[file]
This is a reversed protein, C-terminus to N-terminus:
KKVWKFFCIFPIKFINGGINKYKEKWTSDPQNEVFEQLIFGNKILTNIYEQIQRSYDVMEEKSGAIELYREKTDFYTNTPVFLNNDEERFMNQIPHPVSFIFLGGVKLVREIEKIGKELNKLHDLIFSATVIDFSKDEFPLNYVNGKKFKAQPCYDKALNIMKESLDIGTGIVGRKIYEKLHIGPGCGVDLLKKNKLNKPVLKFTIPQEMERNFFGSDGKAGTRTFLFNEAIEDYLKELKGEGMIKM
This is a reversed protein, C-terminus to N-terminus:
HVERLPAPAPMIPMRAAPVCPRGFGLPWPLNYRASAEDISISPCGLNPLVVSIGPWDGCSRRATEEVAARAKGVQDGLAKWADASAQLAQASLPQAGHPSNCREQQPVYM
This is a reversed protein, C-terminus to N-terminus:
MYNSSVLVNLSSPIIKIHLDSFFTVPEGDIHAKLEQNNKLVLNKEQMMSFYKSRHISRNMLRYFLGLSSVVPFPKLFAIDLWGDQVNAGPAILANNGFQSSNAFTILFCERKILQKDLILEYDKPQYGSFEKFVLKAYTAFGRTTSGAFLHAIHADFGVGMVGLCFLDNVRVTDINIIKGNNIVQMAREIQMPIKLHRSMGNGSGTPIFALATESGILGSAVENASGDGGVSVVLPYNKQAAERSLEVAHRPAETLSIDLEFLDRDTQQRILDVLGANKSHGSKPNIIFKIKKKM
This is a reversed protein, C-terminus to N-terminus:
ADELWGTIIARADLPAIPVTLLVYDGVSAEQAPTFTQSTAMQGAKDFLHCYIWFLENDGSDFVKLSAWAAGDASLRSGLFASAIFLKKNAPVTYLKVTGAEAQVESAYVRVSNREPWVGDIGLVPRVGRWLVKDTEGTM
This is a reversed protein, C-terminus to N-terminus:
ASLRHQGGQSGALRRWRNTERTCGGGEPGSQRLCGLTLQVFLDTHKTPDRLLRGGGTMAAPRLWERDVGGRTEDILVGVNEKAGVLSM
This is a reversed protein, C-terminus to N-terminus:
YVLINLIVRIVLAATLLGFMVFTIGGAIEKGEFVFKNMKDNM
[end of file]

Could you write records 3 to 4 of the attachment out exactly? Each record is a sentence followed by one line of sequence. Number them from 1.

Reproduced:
This is a reversed protein, C-terminus to N-terminus:
MYNSSVLVNLSSPIIKIHLDSFFTVPEGDIHAKLEQNNKLVLNKEQMMSFYKSRHISRNMLRYFLGLSSVVPFPKLFAIDLWGDQVNAGPAILANNGFQSSNAFTILFCERKILQKDLILEYDKPQYGSFEKFVLKAYTAFGRTTSGAFLHAIHADFGVGMVGLCFLDNVRVTDINIIKGNNIVQMAREIQMPIKLHRSMGNGSGTPIFALATESGILGSAVENASGDGGVSVVLPYNKQAAERSLEVAHRPAETLSIDLEFLDRDTQQRILDVLGANKSHGSKPNIIFKIKKKM
This is a reversed protein, C-terminus to N-terminus:
ADELWGTIIARADLPAIPVTLLVYDGVSAEQAPTFTQSTAMQGAKDFLHCYIWFLENDGSDFVKLSAWAAGDASLRSGLFASAIFLKKNAPVTYLKVTGAEAQVESAYVRVSNREPWVGDIGLVPRVGRWLVKDTEGTM